The previous post looked at the effect of gold in a portfolio for the 10-year period 1990-2009. Some may say that 10 years is not statistically long enough to be meaningful. So in this post I take a look at the 38 years from 1972 through 2009.
To start, I selected a widely-followed portfolio of stocks and bonds. The Fund Advice Vanguard Moderate portfolio has the following composition:
|Large Cap Value||VIVAX||6|
|Large Cap Blend||VFINX||6|
|Small Cap Value||VISVX||6|
|Small Cap Blend||NAESX||6|
|5 Yr. T-Bills||VFITX||20|
|2 Yr Treasury||VFISX||12|
(Fund Advice recently split their recommended 12% of VDMIX into 6% VDMIX and 6% VFSVX, the All-World ex-US Small Cap index.)
The Fund Advice portfolio placed 32% in fixed-income and 68% in equities. For the period 1972 through 2009, the portfolio achieved a compound annual growth rate (CAGR) of 10.95% with a standard deviation (risk) of 11.6%. This works out to a Sharpe ratio of 0.51.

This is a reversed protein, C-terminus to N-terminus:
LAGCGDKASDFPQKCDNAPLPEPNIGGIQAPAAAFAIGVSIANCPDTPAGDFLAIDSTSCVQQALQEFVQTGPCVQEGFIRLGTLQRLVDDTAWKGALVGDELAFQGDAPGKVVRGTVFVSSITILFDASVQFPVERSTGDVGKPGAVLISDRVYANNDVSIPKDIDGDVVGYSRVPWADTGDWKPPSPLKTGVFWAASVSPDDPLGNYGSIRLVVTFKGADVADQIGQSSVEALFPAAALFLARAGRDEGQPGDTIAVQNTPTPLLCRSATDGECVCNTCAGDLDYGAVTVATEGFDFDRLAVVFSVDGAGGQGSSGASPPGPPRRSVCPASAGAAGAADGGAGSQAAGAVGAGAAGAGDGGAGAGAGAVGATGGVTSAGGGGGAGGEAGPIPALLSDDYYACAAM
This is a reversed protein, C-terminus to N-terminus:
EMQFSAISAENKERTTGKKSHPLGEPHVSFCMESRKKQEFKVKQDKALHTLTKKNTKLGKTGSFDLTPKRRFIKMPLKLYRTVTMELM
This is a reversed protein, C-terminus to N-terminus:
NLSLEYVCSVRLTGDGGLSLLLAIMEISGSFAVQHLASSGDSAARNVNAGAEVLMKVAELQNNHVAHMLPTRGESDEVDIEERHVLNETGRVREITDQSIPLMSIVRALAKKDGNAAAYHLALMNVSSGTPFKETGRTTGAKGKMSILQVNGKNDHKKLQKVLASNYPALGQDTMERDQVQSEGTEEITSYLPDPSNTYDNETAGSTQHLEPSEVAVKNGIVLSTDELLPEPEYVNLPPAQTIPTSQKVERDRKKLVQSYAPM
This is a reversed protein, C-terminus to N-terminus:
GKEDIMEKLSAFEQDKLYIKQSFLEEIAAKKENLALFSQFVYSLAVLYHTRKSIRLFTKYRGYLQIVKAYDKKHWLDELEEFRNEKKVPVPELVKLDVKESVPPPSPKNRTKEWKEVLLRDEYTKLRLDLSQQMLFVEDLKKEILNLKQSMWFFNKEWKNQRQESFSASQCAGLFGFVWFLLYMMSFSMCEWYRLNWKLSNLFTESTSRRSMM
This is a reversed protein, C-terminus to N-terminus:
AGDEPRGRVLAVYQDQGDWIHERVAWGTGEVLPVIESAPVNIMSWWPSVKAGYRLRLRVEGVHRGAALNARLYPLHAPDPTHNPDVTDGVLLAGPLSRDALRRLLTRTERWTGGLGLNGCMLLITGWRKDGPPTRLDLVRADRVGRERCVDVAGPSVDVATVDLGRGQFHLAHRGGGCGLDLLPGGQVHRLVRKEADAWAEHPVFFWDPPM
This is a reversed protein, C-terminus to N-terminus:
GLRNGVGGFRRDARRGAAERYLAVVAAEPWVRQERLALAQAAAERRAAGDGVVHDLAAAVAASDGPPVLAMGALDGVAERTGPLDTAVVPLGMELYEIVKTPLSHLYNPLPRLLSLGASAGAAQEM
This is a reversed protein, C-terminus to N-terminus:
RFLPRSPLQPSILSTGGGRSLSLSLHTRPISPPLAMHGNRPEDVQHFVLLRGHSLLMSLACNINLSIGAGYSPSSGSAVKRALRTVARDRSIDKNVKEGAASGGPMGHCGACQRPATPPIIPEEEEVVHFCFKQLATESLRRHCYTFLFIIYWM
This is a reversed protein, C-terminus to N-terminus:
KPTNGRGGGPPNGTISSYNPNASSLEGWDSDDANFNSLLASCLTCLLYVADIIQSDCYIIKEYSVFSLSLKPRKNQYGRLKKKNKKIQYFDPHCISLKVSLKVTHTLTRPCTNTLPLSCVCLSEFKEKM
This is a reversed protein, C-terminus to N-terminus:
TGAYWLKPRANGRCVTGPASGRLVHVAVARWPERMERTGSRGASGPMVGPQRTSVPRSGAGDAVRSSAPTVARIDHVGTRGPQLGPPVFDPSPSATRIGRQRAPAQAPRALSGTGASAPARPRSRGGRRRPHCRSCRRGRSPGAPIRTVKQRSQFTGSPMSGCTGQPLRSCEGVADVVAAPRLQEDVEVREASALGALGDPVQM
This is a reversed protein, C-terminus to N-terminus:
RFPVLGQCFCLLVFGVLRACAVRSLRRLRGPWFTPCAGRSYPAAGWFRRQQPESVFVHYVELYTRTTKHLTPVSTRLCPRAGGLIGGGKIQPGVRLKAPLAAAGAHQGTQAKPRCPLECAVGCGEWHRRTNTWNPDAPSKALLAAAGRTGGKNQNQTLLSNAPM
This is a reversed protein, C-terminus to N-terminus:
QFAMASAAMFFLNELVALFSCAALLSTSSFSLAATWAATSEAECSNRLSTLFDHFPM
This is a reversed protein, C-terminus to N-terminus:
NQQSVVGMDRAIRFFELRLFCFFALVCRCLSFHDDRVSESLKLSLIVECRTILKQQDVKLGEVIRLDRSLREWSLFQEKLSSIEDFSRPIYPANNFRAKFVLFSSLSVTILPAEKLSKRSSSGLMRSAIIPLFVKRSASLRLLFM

Let’s now see what would have happened if instead of 100%, we placed 75% of our investment in the Fund Advice portfolio and the remaining 25% in gold. We would have achieved a CAGR of 11.09%, a risk of 10.08%, and a Sharpe ratio of 0.58. So gold did add to the returns for the period while reducing the risk. How could that be since gold itself was very risky over the period? Gold by itself returned only 8.62% while being a whopping 26.88% risky.
How about instead of investing the 25% in risky gold, we had placed the 25% in safe but similarly rewarding Treasury Money Market fund? The Vanguard VMPXX by itself for 1972 through 2009 had a CAGR of 5.66% with a risk of only 3.03%. The resulting combination with the Fund Advice portfolio shows a CAGR of 9.75%, a risk of 8.77%, and a Sharpe ratio of 0.5.
The return vs. risk of the three portfolio mixes and the individual components gold and money market (MM) are shown in the following graph.
|Fund Advice + Gold||11.09%||10.08%||0.58|
|Fund Advice + Money Market||9.75%||8.77%||0.50|
So against our intuition, investing in risky gold actually reduced risk in the overall portfolio while adding to the returns. It even beat a comparable portfolio that invested in money markets. This is the power of Modern Portfolio Theory in action showing that while some assets zig, others zag to combine in wonderful ways.
Sources: Vanguard.com, Simba’s spreadsheet (with 2009 data added), Bogelheads.org, FundAdvice.com.